North Korea claims the US mainland is now within range of its missiles after it successfully test-fired a new rocket it says is capable of carrying a “large-scale, heavy nuclear warhead”.
Sunday morning’s launch of a mid- to long-range ballistic missile was overseen by the country’s leader, Kim Jong-un, who accused the US of “browbeating” countries that “have no nukes”. He warned Washington not to misjudge the reality that the US mainland is in Pyongyang’s “sighting range for [a] strike”, the KCNA state news agency reported.
KCNA said the missile was a new ground-to-ground Hwasong-12 capable of carrying a large-size heavy nuclear warhead. Kim reportedly “hugged officials in the field of rocket research, saying that they worked hard to achieve a great thing”, it added.
The missile was launched on an unusually high trajectory to avoid threatening the security of nearby countries. KCNA said it flew to an altitude of 1,312 miles (2,111 km) and travelled 490 miles before landing in the Sea of Japan, near Russia.
Most experts are sceptical of North Korean claims that it has missiles that can reach the US mainland, but analysts said the flight data suggested the rocket launched on Sunday could fly at least 2,800 miles if launched at a standard trajectory – putting the Pacific territory of Guam within range.
“This is the longest-range missile North Korea has ever tested,” Jeffrey Lewis, a nuclear expert at the Middlebury Institute of International Studies in the US, told Agence France-Presse.
John Schilling, an aerospace engineering specialist, said on the website of 38 North, a Washington-based monitoring project, that the launch appeared to demonstrate an intermediate-range ballistic missile that could reliably strike the US base at Guam in the Pacific.
“More importantly,” Schilling said, it “may represent a substantial advance to developing an intercontinental ballistic missile (ICBM).”
Schilling said the ability to hit Guam was not a game-changer, but the new missile could be the forerunner to an even more powerful missile.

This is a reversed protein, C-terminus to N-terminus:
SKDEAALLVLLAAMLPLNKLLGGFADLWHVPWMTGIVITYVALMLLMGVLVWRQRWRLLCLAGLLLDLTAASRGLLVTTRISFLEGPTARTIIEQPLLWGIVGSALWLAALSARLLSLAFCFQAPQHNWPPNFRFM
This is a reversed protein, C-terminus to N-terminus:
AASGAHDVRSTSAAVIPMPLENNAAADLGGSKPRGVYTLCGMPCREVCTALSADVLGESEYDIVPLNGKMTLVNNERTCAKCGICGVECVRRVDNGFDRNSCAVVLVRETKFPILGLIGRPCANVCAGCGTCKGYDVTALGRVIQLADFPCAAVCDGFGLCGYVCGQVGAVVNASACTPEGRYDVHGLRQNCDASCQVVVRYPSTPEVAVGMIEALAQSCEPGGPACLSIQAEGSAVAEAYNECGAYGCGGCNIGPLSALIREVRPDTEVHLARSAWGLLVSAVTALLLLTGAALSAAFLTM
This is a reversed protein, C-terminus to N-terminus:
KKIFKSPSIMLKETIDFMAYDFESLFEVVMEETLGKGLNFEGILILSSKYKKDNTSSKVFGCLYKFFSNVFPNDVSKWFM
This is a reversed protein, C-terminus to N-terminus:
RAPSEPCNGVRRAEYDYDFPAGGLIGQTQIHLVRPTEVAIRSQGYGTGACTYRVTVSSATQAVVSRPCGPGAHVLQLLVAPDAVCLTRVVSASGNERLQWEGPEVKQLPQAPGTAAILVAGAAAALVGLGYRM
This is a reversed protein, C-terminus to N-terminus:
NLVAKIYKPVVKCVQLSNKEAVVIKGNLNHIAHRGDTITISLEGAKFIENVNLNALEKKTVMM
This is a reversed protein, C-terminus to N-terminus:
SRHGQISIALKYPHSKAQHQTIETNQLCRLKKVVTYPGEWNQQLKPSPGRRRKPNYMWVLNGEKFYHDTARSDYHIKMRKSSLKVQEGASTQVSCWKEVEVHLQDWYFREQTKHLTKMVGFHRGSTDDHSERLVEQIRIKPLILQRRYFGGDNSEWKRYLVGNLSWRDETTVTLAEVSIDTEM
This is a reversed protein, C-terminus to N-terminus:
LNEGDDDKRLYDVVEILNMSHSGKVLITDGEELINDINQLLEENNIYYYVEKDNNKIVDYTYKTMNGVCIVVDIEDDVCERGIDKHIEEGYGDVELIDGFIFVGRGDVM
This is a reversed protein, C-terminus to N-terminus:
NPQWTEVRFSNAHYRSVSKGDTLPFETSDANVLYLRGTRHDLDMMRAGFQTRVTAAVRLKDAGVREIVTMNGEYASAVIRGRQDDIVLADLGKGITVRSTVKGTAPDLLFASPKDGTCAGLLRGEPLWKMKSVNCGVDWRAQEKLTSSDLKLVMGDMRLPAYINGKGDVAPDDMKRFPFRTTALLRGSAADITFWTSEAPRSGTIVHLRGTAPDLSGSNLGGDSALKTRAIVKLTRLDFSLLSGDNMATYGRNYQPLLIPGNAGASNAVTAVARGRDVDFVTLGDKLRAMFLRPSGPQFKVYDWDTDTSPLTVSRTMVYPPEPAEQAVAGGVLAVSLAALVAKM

“What would change the strategic balance is an ICBM capable of reaching the US mainland,” he said. “This is not that missile but it might be a test bed, demonstrating technologies and systems to be used in future ICBMs.”
An unidentified missile that analysts believe could be the North Korean Hwasong-12 being paraded in Pyongyang last month.
An unidentified missile that analysts believe could be the North Korean Hwasong-12 being paraded in Pyongyang last month. Photograph: Wong Maye-E/AP
The Trump administration has warned that a first ICBM test, together with any further nuclear tests, would cross a line that could prompt military retaliation, although the president has also called for the proper application of multilateral sanctions against Pyongyang and even held out the possibility of a summit with Kim “if the conditions are set”.
Sunday’s launch is also being interpreted as sending a message to South Korea, days after President Moon Jae-in took office, pledging to engage Pyongyang after declaring a decade of isolation and sanctions under his conservative predecessors a failure.
On Monday, South Korea’s unification ministry declined to speculate on its neighbour’s intentions, but warned it not to underestimate the strength of international opposition to its missile tests.
“[The international community] has the shared view that North Korea’s nuclear and missile provocations pose a grave threat to peace and security in the region and beyond the peninsula,” Lee Duk-haeng, a ministry spokesman, said.
The Australian prime minister, Malcolm Turnbull, called on China – North Korea’s main ally and trading partner – to increase pressure on the regime to end its missile tests.
He said the regime’s conduct was reckless, provocative and unlawful.
“The greatest responsibility for bringing North Korea to its senses … lies with China,” he said. “They have the overwhelming dominant economic relationship with North Korea and because they have the greatest leverage, they have the greatest responsibility.”
The US military’s Pacific command said the type of missile fired was “not consistent with an intercontinental ballistic missile”.
KCNA said the launch was designed to verify “the tactical and technological specifications of the newly developed ballistic rocket capable of carrying a large-size heavy nuclear warhead”.
The UN security council is scheduled to meet on Tuesday to discuss the missile launch, diplomats said.
The US ambassador to the UN called the launch a message by Pyongyang to South Korea after the election of Moon.
Nikki Haley told ABC’s This Week programme: “You first have to get into Kim Jong-un’s head – which is, he’s in a state of paranoia, he’s incredibly concerned about anything and everything around him.”
She said the missile test had quashed any immediate prospects of Trump holding talks with Kim : “Having a missile test is not the way to sit down with the president, because he’s absolutely not going to do it.”
Haley added that Kim “can sit there and say all the conditions he wants. Until he meets our conditions, we’re not sitting down with him.”
The KCNA report on the missile’s flight was largely consistent with South Korean and Japanese assessments that it flew 435 miles and reached an altitude of more than 1,243 miles, which is further and higher than an intermediate-range missile tested in February from the same region, north-west of Pyongyang.
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